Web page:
The purpose of this page is setting the basics of working with Cheerp, getting to the compilation of a “Hello World” example program and pointing to further reading and recommended tutorials.

This is the table of contents:


Precompiled packages are available for Ubuntu/Debian, Windows or macOS.

Otherwise go to the build instructions to build directly from sources.

Cheerp basics

  • Cheerp is command line compatible with clang++/g++ compilers (to be invoked by developers or build tools)

Linux/macOS: /opt/cheerp/bin/clang++ -target cheerp file.cpp -O3 -o target.js

Windows: C:\cheerp\bin\clang++ -target cheerp file.cpp -O3 -o target.js

Most arguments are exactly the same, while cheerp specific options are prefixed by cheerp.

  • Cheerp compiles from C/C++ sources to a mix of JavaScript, WebAssembly and ams.js

The first few examples will concentrate on pure JavaScript since it’s conceptually easier, moving on to Wasm and asm.js later in the tutorials.

  • The generated files requires no postprocessing and can be put to use directly in a web page or called by any JavaScript engine.


Cheerp in itself has no dependencies, but the recommended workflow and the tutorials make use of:

  • a JavaScript engine
  • an Http server
  • a browser

The tutorials require very basic usage of a command line and use Unix notations, but it should be easy to translate to other environments. You could check Getting ready and come back here in a few minutes when everything is set.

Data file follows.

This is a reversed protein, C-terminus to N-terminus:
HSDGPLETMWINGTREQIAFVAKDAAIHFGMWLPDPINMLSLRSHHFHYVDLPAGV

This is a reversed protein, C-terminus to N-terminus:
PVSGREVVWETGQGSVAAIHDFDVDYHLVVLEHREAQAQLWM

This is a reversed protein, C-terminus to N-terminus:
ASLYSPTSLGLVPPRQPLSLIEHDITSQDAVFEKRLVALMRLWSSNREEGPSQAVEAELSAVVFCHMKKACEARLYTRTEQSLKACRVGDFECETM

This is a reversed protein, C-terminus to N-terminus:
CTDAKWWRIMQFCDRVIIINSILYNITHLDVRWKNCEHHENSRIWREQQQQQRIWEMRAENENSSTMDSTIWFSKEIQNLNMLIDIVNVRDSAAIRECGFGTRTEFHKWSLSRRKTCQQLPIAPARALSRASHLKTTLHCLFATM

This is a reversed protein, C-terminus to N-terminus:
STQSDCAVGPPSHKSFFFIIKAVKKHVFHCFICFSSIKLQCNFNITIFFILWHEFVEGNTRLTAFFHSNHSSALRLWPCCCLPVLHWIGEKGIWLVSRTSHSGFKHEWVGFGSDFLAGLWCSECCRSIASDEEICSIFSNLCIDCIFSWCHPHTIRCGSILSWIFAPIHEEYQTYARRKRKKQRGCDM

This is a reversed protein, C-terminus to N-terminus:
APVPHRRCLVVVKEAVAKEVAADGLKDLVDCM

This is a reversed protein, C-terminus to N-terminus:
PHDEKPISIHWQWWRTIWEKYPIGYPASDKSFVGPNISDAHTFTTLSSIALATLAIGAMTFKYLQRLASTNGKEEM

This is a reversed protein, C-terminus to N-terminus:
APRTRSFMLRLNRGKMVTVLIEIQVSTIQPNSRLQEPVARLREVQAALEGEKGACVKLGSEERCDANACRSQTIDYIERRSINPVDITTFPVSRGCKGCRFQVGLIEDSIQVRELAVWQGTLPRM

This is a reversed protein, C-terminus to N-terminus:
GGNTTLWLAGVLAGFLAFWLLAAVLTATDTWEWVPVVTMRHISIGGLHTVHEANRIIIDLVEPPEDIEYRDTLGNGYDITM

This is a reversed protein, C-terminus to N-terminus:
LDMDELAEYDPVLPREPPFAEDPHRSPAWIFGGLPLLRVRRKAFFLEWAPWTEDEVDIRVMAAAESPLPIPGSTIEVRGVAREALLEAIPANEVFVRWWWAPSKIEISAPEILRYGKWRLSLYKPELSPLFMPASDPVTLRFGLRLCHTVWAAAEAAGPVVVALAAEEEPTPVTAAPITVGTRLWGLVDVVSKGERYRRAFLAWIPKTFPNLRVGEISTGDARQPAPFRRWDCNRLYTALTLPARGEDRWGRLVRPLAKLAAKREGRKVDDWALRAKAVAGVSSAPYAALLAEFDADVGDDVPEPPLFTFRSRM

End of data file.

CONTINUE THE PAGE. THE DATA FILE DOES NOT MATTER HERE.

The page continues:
Now we test if everything is set:

  1. open the Terminal of your choice
  2. opt/cheerp/bin/clang++ --version (C:\cheerp\bin\clang++ --version on Windows systems)
  3. nodejs --version
  4. http-server -o

All set? Go!

Hello, World!

You are now ready for compiling your first Web application using Cheerp. Move to a folder of your choice and save the following C++ program as hello.cpp. (link)

// The cheerp/clientlib.h header contains declarations for the browser APIs
#include <cheerp/clientlib.h>

// webMain is the entry point for web applications written in Cheerp
void webMain()
        client::console.log("Hello, World Wide Web!");

You can then compile this program using the following command line:

/opt/cheerp/bin/clang++ -target cheerp hello.cpp -o hello.js

Great, you have compiled your first program with Cheerp. You can now run the generated JavaScript directly with

nodejs hello.js

You can also save this HTML file as hello.html (link)

<!DOCTYPE html>
<html lang="en">
    <meta charset="utf-8">
    <title>Cheerp example 0: hello</title>
    <script defer src="hello.js"></script>
  <h1 id="pagetitle">Open the console log
	(Ctrl + Shift + J or Ctrl + Option + J)
	to read the output</h1>

and from the same folder firefox hello.html (or equivalent).

This is what the result should look like: hello.html

Why webMain() instead of main()?

What is console.log()?

It would have compiled also with std::cout<< , printf() or int main() (try it yourself), but we wanted to show first what zero-overhead access to the browser looks like.


Now that you completed the first tutorial, we advise to going through the others to aquire some important knoledge:

We recommend also reading the porting guidelines, but there is plenty of interesting materials in this documentation to get back when you will want/need more, some of the most important topics to check out are:

You can also try Cheerp without installation thanks to this Cheerp playground by Ray Burgemeestre.

Bugs and Questions

You can get in touch with us using our Gitter chat, or by filing a bug on our Issue tracker.